Interview with the Vampire. Not a fantastic movie, but far more bearable than the rambling, disjointed writing of Anne Rice.

Also, Fight Club. In the book, the ending wasn't that good. Or maybe I just liked the acting of Brad Pitt and Edward Norton.

I think most people say "the book is better" because it happens to be the one book they've read in the last decade and they revel in finally being able to be the smug one.

Seriously.

It's a simple matter of what came first. If the movie was released first, then they wrote a book on it, the book will be terrible. Same thing with video games and movies. It depends on what kind of medium the story was written for. In fact the best I've seen so far that uses all three mediums in an entertaining way was Scott Pilgrim. Of course liberties were taken with the movie and video game, but both entertaining in their own right.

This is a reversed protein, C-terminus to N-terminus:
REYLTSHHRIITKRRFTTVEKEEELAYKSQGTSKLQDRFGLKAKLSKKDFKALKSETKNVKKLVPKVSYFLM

Sometimes I don't think people realize just how much can be in a book. The audiobook for even the shortest Harry Potter is 7 CDs (clocks in at about 8 hours). Granted the overall effext depends on the scene and how it's written. Lord of the Rings had a lot cut for being unnecessary (Fellowship was so dry if I didn't know what was coming I'd have never made it), pared down for time (council of elrond is 45 minutes of dialogue alone), while others (the battles) may be expanded for effect. Still, it's a reminder that perfect renditions aren't going to fit in the standard movie paradigm as movie goers don't want to listen to Dumbledore talk for nearly an hour after the climactic battle at the end of Order of the Pheonix. (for the record, that book is a full 23 CDs or nearly 27 hours long.)